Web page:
Ouais, mais, personne pour m'aimer,Moi, je connais, ouais, ça fait pas rien, ouais,Oh, non, mais, personne m'aime pas,Ouais, ça fait (rien), mon nègre, chère.Moi j'suis orphelin, ni mère ni père,P'us personne pour (m') soigner,Hé oui, je prends ça dur, chère,P'us personne, ouais, pour m'aimer.Oui, oui, oui, mon nègre,Oh, mais, 'garde-donc à moi-même, chère,Oh, ouais, ça fait pitié, chère,Oh, ouais, toujours, moi tout seul.
|Leo Soileau and his Rhythm Boys, 1944.|
George T-Chalk Duhon, Crawford Vincent,
Leo Soileau, D.W. Bollie Thibodeaux,
Courtesy of the
Johnnie Allan Collection
UL Lafayette Center of Louisiana Studies
Soileau's influences came from many different places. "Personne M'aime Pas" was a French take-off of the popular song "Nobody's Darling But Mine" It must have been quite a sensation since Cleoma recorded the tune as "Pas La Belle De Personne Que Moi" that same year. It was translated from the song by Jimmie Davis, "Nobody's Darlin' But Mine."
His band consisted of Julius ‘Papa Cairo’ Lamperez on steel guitar, Floyd Shreve on guitar, Tony Gonzales on drums, and probably Harold ‘Popeye’ Broussard on piano. Together, they headed to Dallas, Texas in December of 1937 for one of his last recordings.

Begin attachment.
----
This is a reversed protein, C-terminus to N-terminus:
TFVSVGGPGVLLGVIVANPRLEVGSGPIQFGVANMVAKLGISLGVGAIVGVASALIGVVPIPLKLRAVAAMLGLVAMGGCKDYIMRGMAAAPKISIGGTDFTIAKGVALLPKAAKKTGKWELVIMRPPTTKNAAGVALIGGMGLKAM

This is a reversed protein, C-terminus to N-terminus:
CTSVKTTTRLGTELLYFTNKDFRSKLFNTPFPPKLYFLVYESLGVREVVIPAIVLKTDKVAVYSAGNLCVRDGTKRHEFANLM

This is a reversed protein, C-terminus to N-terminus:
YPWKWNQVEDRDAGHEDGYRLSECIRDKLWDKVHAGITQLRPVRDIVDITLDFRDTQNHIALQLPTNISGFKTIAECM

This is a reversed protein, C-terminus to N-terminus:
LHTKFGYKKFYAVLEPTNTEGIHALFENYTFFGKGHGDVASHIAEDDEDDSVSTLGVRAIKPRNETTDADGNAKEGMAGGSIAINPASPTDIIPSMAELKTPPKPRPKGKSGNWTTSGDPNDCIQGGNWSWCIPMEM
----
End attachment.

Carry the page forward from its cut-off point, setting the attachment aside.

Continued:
|Port Arthur News|
Dec 3, 1944
Yeh well, nobody loves me,I know, yeh, it doesn't matter, yeh,Oh, non, well, nobody loves me,Yeh, it doesn't matter, my friend, darling.I am an orphan, neither a mother nor father,No one, yeh, to look after me,Hey yeh, I'm taking this hard, dear,No one, yeah, to love me.Yes, yes, yes my friend,Oh well, look at myself, dear,Oh yeah, it's pitiful, dear,Oh yeh, always alone.
Soileau remained active in the early '40s, recording with Leo Soileau's Rhythm Boys. Dropped by Decca when the label decided to stop recording Cajun musicians at the beginning of World War II, the group continued to perform at the Silver Star Club in Lake Charles for eight years. Shifting to the Showboat Club in Orange, TX, the band continued to play together for another two years. Although Soileau and the group appeared frequently on the radio, they never recorded again. In the late '40s, Soileau left music to work with his brothers in a general contracting firm in Ville Platte. He died in August 1980.2
- J'ai Ete Au Bal Vol. 1. ARhoolie CD 331. Liner notes.
- Lyrics by Jordy A
63069-A Personne N'Aime Pas | Decca 17042 A
63067-A Valse D'Amour | Decca 17042 B
Leo Soileau: Louisiana Cajun Music Vol. 7 (Old Timey, 1982)